But this feast was not solely a celebration of the ingathering, or a thanksgiving for the harvest. The name of it reminds us that another feature was quite as prominent. In its original institution God commanded, "Ye shall dwell in booths or tabernacles seven days; all that are Israelites born shall dwell in booths," the reason being added, "that your generations may know that I made the children of Israel to dwell in booths when I brought them out of the land of Egypt." The particular significance of the Israelites dwelling in booths seems to be that it marked their deliverance from a life of bondage to a life of freedom; it reminded them how they had once no settled habitation, but yet found a booth in the desert preferable to the well-provided residences of Egypt. And every Feast of Tabernacles seemed intended to recall these thoughts. In the midst of their harvest, at the end of the year, when they were once more laying up store for winter, and when every one was reckoning whether it would be an abundant and profitable year for him or no, they were told to live for a week in booths, that they might think of that period in their fathers' experience when God was their all, when they had no provision for the morrow, and which was yet the most triumphant period of their history. All wealth, all distinctions of rank, all separation between rich and poor, was for a while forgotten, as each man dwelt in his little green hut as well sheltered as his neighbour. And to every one was suggested the thought, that let the coming winter be well provided or ill provided, let it be bleak to some and bright to others, at bottom the provision of this world is to all alike but as a green bough between them and destitution; but that all alike, reduce them if you will to a booth which has neither store nor couch in it, have still the Most High God for their deliverer, and provider, and habitation.
Even before Jesus appeared at this feast He was the subject of much talk and exchange of opinions.
1. The first characteristic of the popular mind, as exhibited here by John, is its subservience to authority. Those who had a favourable opinion of Jesus uttered it with reserve and caution, "for fear of the Jews" -- that is, of the Jerusalem Jews, who were known to be adverse to His claims. And the authorities, knowing the subservience of the people, considered it a sufficient reply to the favourable reports brought them by their own officers, to say, "Have any of the rulers or of the Pharisees believed on Him?" This seems a very childish mode of settling a great question, and we are ready to charge the Jews with a singular lack of independence; but we reflect that among ourselves great questions are settled very much by authority still. In politics we take our cue from one or two newspapers, conducted by men who show themselves quite fallible; and in matters of even deeper moment, how many of us can say we have thought out a creed for ourselves, and have not accepted our ideas from recognised teachers? And whether these teachers be the accredited representatives of traditional theology, or have secured an audience by their departure from ordinary views, we have in our own conscience a surer guide to the truth about Christ. For much that we may build upon the foundation we must be indebted to others; but for that which is radical, for the determination of the relation we ourselves are to hold to Christ, we must follow not authority but our own conscience.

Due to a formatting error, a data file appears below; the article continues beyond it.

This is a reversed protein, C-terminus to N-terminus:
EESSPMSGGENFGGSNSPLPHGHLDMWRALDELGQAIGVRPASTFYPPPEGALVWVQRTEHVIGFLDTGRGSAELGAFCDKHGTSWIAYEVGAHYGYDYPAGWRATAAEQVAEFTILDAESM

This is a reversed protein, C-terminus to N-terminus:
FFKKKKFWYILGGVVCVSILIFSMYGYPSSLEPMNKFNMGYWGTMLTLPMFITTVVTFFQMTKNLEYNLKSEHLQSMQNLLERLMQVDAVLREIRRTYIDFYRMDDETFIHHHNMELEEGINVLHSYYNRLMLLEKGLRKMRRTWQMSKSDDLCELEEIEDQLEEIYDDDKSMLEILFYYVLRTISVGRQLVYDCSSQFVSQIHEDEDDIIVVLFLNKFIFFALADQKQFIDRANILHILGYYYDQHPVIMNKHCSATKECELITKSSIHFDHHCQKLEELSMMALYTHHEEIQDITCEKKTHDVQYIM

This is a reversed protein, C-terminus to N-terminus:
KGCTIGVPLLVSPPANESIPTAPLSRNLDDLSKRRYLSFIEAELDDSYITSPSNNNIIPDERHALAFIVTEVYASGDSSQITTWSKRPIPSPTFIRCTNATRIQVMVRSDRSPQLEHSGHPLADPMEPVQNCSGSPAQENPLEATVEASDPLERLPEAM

Our equanimity need not, then, be greatly disturbed by the fact that so many of the rulers of public opinion do not believe in Christ. We need not tremble for Christianity when we see how widely extended is the opinion that miracles are the fancy of a credulous age. We need not be over-anxious or altogether downcast when we hear philosophers sublimely talk as if they had seen all round Christ, and taken His measure, and rendered satisfactory account of the pious delusions He Himself was subject to, and the groundless hallucinations which misled His followers into unheard-of virtue, and made them good men by mistake. Consider the opinions of men of insight and of power, but do not be overawed by them, for you have in yourself a surer guide to truth. Look at Christ with your own eyes, frankly open your own soul before Him, and trust the impression He makes upon you.
2. Again, John notices the perplexity of the people. They saw that, much as the authorities desired to put Him out of the way, they shrank from decisive measures. And from this they naturally gathered that the rulers had some idea that this was the Christ. Then besides, they saw the miracles Jesus did, and asked whether the Christ would do more miracles. They saw, too, that He was "a good Man," and on the whole, therefore, they were disposed to look favourably on His claims; but then there always recurred the thought, "We know this Man whence He is; but when Christ cometh, no man knoweth whence He is." They thought they could account for Christ and trace Him to His origin; and therefore they could not believe He was from God. This is the common difficulty. Men find it difficult to believe that One who was really born on earth and did not suddenly appear, nobody knew whence, can in any peculiar sense be from God. They dwell upon the truly human nature of Christ, and conceive that this precludes the possibility of His being from God in any sense in which we are not from God.